• A University of Oregon alum, white and male, asked us why the Pioneer Mother statue was toppled and stored away along with the Pioneer Father recently on the campus. Interesting question, and one that is well addressed in a Local and Vocal Viewpoint in this issue by faculty from the UO’s Native American Studies Program and the Department of Indigenous, Race and Ethnic Studies. This country needs more statues of people of color and of women, and fewer of military men, standing in our places of honor.

• Something else we need is more celebrating of Black and Indigenous people, and the local Juneteenth celebrations on June 19 and 20 were a fabulous step in that direction — and especially given that they were so swiftly arranged. It shouldn’t take a global pandemic and the murder of yet another African American person by the police for white people to support these needed changes.

• Four weeks after the May 25 murder of George Floyd and the ensuing Black Lives Matter protests, it looks more and more like being outside is an OK place to be in the midst of COVID-19. The current uptick in cases, in Lane County and across the country, began before the BLM gatherings would have had an effect. So what are we seeing locally? Of the 11 cases announced June 22, Lane County’s public health officer Dr. Patrick Luedtke, says that six of them bar hopped frequently and attended house parties with no social distancing or mask wearing. Eight of the cases were people in their 20s. On the positive side, while cases have surged here, hospitalizations have not. Yet.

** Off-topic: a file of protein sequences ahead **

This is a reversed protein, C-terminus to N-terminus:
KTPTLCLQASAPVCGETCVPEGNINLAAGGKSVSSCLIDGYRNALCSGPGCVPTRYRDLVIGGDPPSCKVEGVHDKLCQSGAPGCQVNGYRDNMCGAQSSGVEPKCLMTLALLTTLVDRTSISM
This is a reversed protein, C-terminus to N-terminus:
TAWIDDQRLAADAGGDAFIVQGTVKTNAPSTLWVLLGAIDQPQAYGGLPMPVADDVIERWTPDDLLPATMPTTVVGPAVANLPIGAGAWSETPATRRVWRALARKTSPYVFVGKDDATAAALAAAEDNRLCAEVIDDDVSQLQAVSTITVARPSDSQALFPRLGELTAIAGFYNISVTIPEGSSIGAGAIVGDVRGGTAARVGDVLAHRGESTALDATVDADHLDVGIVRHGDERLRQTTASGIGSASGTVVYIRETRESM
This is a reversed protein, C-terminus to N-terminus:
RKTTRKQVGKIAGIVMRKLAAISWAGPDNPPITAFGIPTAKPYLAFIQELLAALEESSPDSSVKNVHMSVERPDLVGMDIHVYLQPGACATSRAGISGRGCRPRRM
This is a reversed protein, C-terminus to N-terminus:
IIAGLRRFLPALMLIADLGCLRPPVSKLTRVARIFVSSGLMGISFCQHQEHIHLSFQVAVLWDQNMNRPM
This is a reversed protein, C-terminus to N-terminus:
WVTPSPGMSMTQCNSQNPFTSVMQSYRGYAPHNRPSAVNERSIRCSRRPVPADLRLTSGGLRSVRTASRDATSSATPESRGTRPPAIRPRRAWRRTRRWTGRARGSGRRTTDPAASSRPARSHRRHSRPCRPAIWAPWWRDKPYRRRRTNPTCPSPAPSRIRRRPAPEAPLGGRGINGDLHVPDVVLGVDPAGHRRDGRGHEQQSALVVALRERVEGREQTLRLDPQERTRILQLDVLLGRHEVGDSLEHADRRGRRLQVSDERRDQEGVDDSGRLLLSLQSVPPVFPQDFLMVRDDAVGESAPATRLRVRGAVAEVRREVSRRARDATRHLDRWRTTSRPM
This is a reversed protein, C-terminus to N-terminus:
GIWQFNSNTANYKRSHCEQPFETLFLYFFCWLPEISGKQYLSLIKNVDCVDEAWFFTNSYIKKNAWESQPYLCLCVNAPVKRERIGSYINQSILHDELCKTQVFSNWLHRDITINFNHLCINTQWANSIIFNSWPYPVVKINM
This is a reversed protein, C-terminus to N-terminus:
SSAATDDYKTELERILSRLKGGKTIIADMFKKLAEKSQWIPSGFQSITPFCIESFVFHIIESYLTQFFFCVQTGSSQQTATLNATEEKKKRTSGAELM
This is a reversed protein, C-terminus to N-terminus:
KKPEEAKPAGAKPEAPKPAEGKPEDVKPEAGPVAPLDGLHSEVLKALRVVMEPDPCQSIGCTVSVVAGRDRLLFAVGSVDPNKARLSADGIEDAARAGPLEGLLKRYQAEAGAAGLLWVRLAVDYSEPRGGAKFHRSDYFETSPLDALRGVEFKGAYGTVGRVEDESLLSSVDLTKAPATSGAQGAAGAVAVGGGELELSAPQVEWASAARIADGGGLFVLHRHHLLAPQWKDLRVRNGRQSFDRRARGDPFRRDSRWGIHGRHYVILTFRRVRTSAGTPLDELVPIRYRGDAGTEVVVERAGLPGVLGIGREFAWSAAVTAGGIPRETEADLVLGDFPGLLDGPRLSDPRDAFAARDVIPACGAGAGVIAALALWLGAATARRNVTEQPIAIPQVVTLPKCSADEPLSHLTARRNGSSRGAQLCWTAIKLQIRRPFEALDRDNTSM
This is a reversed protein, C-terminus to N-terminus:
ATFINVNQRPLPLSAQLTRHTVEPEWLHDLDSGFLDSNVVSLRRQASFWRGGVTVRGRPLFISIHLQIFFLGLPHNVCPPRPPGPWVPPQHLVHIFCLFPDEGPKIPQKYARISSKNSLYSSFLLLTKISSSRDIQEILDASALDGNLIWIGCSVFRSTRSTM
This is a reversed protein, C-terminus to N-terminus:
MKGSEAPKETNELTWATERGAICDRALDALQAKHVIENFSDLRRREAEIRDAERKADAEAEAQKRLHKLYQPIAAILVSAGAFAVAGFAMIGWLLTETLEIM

Sen. Elizabeth Warren has included Shemia Fagan, Democratic candidate for Oregon secretary of state, in her list of national endorsements. Warren’s powerful approval should bring in some campaign money for Fagan. The campaign against Fagan predictably will insist that Oregon needs at least one Republican high in state office, a ridiculous argument — especially when you consider the condition of today’s Republican Party.

Eugene and Lane County’s two most powerful (and unelected) public officials came together for a fascinating hour June 19 on the City Club of Eugene’s virtual forum to talk about what happens next locally. Sarah Medary, Eugene city manager, and Steve Mokrohisky, Lane County administrator, are quite the contrast to the officials currently running the country! We’re most curious about Medary’s remark that “a better Eugene is ahead… the whole community will be redesigned.” She also said that to EW reporter Taylor Perse in an interview after Medary was chosen by an 8-0 City Council vote to be the city manager. What does a “better Eugene” look like, and how do we get there?

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